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Yeast & Mould, Total Plate Count

Should we reject or not

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#1 Sushil Jagtap

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Posted 07 October 2016 - 11:31 AM

Dear All,

 

I, Sushil Jagtap, Buyer in one of the Food Company. It is a pleasure to be here with you. I would like to know get information on practical ground from the experts like you all.

 

I have come across on situation where there is material failing in Yeast & Mould . Limit 100 CFU/GM and observation is 200 CFU/GM.

 

Request you to share your experience that in this case " Should we reject the material?"



#2 Charles.C

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Posted 07 October 2016 - 12:57 PM

Dear All,

 

I, Sushil Jagtap, Buyer in one of the Food Company. It is a pleasure to be here with you. I would like to know get information on practical ground from the experts like you all.

 

I have come across on situation where there is material failing in Yeast & Mould . Limit 100 CFU/GM and observation is 200 CFU/GM.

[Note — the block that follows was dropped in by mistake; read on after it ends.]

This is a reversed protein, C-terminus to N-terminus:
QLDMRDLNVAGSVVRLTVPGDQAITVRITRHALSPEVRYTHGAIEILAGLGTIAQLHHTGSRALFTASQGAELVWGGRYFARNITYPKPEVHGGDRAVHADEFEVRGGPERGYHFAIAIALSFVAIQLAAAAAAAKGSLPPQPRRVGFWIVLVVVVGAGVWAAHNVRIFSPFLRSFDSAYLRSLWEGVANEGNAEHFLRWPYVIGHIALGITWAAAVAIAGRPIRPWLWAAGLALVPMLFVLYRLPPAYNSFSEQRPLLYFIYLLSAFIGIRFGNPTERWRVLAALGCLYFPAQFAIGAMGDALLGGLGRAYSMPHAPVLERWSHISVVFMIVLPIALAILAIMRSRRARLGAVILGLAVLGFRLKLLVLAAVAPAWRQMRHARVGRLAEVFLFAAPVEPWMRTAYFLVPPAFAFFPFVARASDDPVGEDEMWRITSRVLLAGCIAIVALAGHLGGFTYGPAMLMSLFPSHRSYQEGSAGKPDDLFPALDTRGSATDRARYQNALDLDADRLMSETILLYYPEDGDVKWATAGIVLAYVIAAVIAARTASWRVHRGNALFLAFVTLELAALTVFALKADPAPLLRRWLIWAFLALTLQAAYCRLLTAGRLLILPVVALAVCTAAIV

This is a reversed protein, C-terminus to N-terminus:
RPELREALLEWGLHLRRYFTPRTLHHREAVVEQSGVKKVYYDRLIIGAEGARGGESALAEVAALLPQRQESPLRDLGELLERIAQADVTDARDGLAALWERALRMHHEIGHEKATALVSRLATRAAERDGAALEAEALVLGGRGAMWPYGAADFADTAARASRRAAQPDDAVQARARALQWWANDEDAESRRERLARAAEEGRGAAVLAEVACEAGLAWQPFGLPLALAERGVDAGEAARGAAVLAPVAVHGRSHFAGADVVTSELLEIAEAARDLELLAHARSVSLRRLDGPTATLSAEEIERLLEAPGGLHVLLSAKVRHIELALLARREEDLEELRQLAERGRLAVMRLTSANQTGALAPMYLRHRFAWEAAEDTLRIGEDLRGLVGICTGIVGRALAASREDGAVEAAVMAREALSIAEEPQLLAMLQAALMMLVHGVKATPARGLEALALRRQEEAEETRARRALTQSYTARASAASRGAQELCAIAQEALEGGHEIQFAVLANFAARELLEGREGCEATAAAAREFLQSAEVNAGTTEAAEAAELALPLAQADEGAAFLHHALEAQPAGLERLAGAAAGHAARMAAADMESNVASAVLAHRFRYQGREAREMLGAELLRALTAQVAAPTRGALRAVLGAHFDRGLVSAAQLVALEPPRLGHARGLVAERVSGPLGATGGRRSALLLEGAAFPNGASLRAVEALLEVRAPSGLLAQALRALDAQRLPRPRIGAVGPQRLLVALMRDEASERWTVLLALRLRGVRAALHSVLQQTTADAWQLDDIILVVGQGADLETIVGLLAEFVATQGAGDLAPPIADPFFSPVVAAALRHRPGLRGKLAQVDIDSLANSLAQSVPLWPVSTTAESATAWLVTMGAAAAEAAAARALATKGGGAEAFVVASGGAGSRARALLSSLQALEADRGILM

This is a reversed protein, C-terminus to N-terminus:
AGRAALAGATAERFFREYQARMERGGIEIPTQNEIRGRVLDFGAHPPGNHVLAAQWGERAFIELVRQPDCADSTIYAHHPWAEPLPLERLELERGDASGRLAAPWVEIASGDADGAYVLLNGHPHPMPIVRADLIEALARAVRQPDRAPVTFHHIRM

Request you to share your experience that in this case " Should we reject the material?"

 

Hi Sushil,

 

I assume this is the result for one sample on an isolated lot.

 

This is normally regarded as an inadequate Sampling Plan for applying an accept/reject microbiological decision for a non-zero tolerant characteristic.

 

Suggest a generic format something like this but it might depend on the actual product -

 

Attached File  micro. sampling plan example.pdf   66.37KB   82 downloads


Kind Regards,

 

Charles.C


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#3 FurFarmandFork

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Posted 07 October 2016 - 10:39 PM

Agree with Charles, regardless of the product you're making, the decision whether to accept or reject a lot based on a quantitative value requires more than one sample for it to have any sort of significance.

 

The fact that you're reporting a result of 200 makes me think that this test was performed using a 10^-2 dilution, which would be inappropriate when your established limit is 100 cfu/g. What is the testing method that was performed?

 

Micro limits don't mean anything without context. To evaluate whether you should accept or reject the lot, you need the following information:

1. Is the product supposed to be commercially sterile or otherwise free of organisms?

2. What is the product?

3. What food safety hazard would be represented by a high yeast&mold count?

 

-Austin


Austin Bouck
Owner/Consultant at Fur, Farm, and Fork.
Consulting for companies needing effective, lean food safety systems and solutions.

Subscribe to the blog at furfarmandfork.com for food safety research, insights, and analysis.




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